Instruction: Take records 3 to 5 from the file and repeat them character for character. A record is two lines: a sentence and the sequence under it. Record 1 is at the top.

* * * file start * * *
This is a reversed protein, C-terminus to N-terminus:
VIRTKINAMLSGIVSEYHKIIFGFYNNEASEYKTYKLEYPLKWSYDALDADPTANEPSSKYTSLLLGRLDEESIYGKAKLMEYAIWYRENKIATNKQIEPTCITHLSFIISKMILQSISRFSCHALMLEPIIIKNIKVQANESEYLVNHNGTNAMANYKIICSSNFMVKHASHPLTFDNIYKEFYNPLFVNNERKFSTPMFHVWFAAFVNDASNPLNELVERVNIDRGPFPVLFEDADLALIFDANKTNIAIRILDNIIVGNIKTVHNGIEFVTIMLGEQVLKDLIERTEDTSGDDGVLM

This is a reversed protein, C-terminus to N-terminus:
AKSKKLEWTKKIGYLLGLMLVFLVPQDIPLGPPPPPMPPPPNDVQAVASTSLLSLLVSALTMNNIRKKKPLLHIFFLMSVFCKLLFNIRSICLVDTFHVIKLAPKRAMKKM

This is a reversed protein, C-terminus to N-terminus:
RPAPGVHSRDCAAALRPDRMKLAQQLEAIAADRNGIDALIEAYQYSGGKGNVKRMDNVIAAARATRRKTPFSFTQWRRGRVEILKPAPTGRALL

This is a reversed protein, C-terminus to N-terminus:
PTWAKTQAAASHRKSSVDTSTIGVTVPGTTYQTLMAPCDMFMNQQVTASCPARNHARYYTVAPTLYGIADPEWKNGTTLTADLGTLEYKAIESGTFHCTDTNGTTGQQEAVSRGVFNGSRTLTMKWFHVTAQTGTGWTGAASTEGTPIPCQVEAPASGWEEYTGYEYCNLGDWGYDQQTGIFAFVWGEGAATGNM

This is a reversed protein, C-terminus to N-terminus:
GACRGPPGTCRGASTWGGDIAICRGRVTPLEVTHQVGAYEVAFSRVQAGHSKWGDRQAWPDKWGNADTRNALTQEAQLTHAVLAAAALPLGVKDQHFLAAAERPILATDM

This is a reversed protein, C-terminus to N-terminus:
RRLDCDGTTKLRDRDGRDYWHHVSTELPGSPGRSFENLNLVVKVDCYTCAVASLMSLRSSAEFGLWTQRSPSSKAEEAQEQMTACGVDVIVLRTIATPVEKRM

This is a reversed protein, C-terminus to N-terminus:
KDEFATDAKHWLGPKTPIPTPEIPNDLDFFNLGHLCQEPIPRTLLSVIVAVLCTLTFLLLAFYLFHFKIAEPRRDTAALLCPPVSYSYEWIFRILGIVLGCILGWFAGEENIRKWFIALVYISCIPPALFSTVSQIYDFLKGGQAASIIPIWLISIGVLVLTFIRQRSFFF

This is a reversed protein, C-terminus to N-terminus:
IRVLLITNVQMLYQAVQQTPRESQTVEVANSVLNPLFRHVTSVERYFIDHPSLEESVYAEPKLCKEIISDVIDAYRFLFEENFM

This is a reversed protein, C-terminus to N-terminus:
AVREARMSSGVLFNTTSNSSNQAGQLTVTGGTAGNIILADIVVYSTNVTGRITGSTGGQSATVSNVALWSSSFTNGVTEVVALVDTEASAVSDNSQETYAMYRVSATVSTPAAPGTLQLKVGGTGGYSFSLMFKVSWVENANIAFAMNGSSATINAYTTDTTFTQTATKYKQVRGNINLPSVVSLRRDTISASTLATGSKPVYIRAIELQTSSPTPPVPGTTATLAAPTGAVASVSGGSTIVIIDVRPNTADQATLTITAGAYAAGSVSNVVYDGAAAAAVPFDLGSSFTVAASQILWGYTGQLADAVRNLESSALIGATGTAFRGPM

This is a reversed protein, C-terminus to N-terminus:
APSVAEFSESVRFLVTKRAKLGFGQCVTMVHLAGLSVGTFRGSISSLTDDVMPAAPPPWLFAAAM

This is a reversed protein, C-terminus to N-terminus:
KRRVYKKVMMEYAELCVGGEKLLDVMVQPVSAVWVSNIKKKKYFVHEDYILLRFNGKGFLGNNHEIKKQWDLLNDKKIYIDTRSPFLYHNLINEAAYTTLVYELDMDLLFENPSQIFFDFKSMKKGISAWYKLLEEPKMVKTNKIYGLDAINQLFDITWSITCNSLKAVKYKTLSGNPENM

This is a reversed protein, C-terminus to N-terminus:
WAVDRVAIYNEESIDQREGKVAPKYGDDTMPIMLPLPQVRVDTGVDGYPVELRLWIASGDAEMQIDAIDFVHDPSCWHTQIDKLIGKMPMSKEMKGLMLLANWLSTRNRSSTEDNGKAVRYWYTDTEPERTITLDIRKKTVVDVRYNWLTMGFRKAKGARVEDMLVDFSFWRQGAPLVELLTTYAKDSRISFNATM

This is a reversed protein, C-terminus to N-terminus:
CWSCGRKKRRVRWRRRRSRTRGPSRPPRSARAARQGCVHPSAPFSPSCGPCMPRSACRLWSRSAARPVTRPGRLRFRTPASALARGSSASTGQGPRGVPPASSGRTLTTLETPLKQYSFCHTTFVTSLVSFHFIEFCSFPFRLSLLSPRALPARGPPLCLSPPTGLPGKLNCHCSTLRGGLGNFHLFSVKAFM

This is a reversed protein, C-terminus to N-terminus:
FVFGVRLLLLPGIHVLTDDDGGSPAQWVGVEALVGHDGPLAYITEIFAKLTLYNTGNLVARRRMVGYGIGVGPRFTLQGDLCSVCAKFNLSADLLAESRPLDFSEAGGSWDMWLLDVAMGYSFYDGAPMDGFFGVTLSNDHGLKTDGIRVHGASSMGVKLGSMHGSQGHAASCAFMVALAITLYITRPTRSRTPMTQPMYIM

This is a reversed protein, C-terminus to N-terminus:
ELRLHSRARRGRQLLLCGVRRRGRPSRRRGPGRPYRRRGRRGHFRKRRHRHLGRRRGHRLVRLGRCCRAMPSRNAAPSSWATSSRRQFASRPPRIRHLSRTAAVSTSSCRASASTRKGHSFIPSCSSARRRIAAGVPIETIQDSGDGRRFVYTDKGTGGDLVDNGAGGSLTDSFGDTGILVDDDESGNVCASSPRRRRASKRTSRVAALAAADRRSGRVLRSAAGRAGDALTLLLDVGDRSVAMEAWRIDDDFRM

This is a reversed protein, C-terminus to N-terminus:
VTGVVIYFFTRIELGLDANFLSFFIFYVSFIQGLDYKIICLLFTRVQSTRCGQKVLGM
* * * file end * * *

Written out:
This is a reversed protein, C-terminus to N-terminus:
RPAPGVHSRDCAAALRPDRMKLAQQLEAIAADRNGIDALIEAYQYSGGKGNVKRMDNVIAAARATRRKTPFSFTQWRRGRVEILKPAPTGRALL

This is a reversed protein, C-terminus to N-terminus:
PTWAKTQAAASHRKSSVDTSTIGVTVPGTTYQTLMAPCDMFMNQQVTASCPARNHARYYTVAPTLYGIADPEWKNGTTLTADLGTLEYKAIESGTFHCTDTNGTTGQQEAVSRGVFNGSRTLTMKWFHVTAQTGTGWTGAASTEGTPIPCQVEAPASGWEEYTGYEYCNLGDWGYDQQTGIFAFVWGEGAATGNM

This is a reversed protein, C-terminus to N-terminus:
GACRGPPGTCRGASTWGGDIAICRGRVTPLEVTHQVGAYEVAFSRVQAGHSKWGDRQAWPDKWGNADTRNALTQEAQLTHAVLAAAALPLGVKDQHFLAAAERPILATDM